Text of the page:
field.  It describes specific behavior that is desired at a server.
 Request handling preferences include whether the caller wishes the

Rosenberg, et al. Standards Track [Page 4] RFC 3841 Caller Preferences for SIP August 2004

 server to proxy or redirect, and whether sequential or parallel
 search is desired.  These preferences can be applied at every proxy
 or redirect server on the call signaling path.
 The second category of preferences, called feature preferences, is
 carried in the Accept-Contact and Reject-Contact header fields.
 These header fields contain feature sets, represented by the same
 feature parameters that are used to indicate capabilities [3].  Here,
 the feature parameters represent the caller's preferences.  The
 Accept-Contact header field contains feature sets that describe UAs
 that the caller would like to reach.  The Reject-Contact header field
 contains feature sets which, if matched by a UA, imply that the
 request should not be routed to that UA.
 Proxies use the information in the Accept-Contact and Reject-Contact
 header fields to select amongst contacts in their target set.  When
 neither of those header fields are present, the proxy computes
 implicit preferences from the request.  These are caller preferences
 that are not explicitly placed into the request, but can be inferred
 from the presence of other message components.  As an example, if the
 request method is INVITE, this is an implicit preference to route the
 call to a UA that supports the INVITE method.
 Both request handling and feature preferences can appear in any
 request, not just INVITE.  However, they are only useful in requests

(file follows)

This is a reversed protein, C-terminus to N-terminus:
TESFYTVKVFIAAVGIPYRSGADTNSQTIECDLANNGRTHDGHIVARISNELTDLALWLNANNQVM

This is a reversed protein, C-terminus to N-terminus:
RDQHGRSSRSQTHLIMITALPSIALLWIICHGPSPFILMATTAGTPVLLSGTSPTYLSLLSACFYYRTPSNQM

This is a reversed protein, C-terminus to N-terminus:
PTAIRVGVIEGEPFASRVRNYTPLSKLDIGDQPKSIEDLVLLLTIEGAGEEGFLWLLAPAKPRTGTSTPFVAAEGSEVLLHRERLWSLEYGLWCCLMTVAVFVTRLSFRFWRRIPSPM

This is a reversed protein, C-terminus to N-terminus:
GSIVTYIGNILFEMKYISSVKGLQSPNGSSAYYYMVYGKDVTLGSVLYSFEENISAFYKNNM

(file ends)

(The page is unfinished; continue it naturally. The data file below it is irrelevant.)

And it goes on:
where proxies need to determine a request target.  If the domain in
 the request URI is not owned by any proxies along the request path,
 those proxies will never access a location service, and therefore,
 never have the opportunity to apply the caller preferences.  This
 makes sense because typically, the request URI will identify a UAS
 for mid-dialog requests.  In those cases, the routing decisions were
 already made on the initial request, and it makes no sense to redo
 them for subsequent requests in the dialog.

5. UAC Behavior

 A caller wishing to express preferences for a request includes
 Accept-Contact, Reject-Contact, or Request-Disposition header fields
 in the request, depending on their particular preferences.  No
 additional behavior is required after the request is sent.
 The Accept-Contact, Reject-Contact, and Request-Disposition header
 fields in an ACK for a non-2xx final response, or in a CANCEL
 request, MUST be equal to the values in the original request being
 acknowledged or cancelled.  This is to ensure proper operation
 through stateless proxies.

Rosenberg, et al. Standards Track [Page 5] RFC 3841 Caller Preferences for SIP August 2004

 If the UAC wants to determine whether servers along the path
 understand the header fields described in this specification, it
 includes a Proxy-Require header field with a value of "pref" [3] in